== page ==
The IT Crowd: the Final Episode (Friday, Channel 4)

All four stars - Chris O'Dowd, Richard Ayoade, Katherine Parkinson and Matt Berry - reunite for a one-off special IT Crowd episode written and directed by Graham Linehan. The reputations of Roy (O'Dowd), Jen (Parkinson) and that of Reynholm Industries are at risk when an incident involving spilt coffee and a homeless person ends up on the internet. Meanwhile, after Douglas (Berry) shares the secret of his confidence, a newly transformed Moss (Ayoade) devises a plan to help Jen and Roy, but it all seems too good to be true.

Also ending this week:

Chickens (Thursday, Sky 1)

David Attenborough’s Rise of the Animals (Friday, BBC Two)

Drama of the week

By Any Means (Sunday, BBC One)

This looks like one for the sofa vigilantes. The Beeb’s new crime drama series follows a clandestine police unit living on the edge and playing the criminal elite at their own game. Working in the shadows, the maverick team inhabit the grey area between the letter of the law and true justice.

In the first episode of the series, the team, led by Jack Quinn (Warren Brown), are brought on board by their mysterious handler Helen Barlow (Gina McKee) when infamously crooked businessman Nicholas Mason (Keith Allen), is acquitted of robbery and the murder of an innocent man, due to lack of evidence.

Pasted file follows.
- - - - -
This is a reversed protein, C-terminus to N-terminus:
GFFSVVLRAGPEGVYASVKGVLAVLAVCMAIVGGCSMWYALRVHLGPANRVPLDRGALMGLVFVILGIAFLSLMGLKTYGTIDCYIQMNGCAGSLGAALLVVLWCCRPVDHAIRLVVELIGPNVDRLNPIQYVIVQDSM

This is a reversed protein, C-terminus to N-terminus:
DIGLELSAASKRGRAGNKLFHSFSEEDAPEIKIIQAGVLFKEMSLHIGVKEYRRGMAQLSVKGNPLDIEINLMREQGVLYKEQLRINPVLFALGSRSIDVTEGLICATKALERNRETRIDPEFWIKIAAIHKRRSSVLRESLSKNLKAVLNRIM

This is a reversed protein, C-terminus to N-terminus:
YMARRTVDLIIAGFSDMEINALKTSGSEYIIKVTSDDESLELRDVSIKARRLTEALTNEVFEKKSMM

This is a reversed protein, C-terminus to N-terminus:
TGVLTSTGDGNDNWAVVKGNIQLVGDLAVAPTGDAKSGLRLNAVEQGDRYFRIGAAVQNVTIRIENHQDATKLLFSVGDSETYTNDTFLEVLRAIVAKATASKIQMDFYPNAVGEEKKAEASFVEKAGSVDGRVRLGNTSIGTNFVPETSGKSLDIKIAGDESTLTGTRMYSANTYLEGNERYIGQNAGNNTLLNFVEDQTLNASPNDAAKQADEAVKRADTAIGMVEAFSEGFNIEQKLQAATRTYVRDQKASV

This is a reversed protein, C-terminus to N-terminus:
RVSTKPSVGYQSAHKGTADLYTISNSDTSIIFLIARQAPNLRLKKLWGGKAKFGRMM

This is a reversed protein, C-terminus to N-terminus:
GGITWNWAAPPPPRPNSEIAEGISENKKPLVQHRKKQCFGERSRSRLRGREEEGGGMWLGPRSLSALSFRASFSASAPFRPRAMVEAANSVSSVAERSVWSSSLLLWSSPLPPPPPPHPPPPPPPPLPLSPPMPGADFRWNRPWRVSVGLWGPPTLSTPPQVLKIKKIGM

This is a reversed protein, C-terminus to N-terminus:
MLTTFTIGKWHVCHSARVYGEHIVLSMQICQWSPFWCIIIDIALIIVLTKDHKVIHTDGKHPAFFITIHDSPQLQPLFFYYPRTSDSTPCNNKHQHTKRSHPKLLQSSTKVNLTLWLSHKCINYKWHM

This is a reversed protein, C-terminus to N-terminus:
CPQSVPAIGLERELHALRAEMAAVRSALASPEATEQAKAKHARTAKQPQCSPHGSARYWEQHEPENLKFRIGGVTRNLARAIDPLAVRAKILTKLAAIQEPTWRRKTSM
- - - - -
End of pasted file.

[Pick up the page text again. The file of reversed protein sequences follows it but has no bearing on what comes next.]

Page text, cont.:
Although Mason never gets his hands dirty, Helen knows that he is behind the crime – and countless others. Jack is determined to bring the elusive criminal to justice with the help of his team, sassy Jessica Jones (Shelley Conn) and tech genius Thomas Tomkins (Andrew Lee-Potts).

Comedy of the week

House of Lies (Monday, Sky Atlantic)

The second season of this fun look at cynical consultants has gotten off to a tremendous start – and this week there’s a bit of a 30 Rock look about it as the special guest star is Matt Damon (aka Liz Lemon's pilot ex-boyfriend, Carol). By all accounts his is an inspired, gut-busting cameo in the stand-out episode of the season so far.

Playing and poking fun at himself, Damon stops by Galweather Stearn looking for ideas on how to increase his star wattage and enhance his all-American golden boy image. It would be a dream contract for the company, but there’s only so much sucking up Marty (a very perky Don Cheadle) is prepared to do when the actor turns out be an insufferable, potty-mouthed egomaniac.

Documentary of the week

Being Paul Gascoigne (Tuesday, UTV)

From a schoolboy with an extraordinary talent in a working class district of Newcastle, Paul Gascoigne went on to become a global football superstar. But since his iconic days making headlines from London to Rome and beyond, Gazza has been gracing the front pages for entirely more tragic reasons, namely his 15-year battle with alcoholism and addiction.

Over a three-month period, he has given cameras unprecedented access to his private life for this one-off documentary, which offers a portrayal of Paul Gascoigne through his own words and the words of the people closest to him.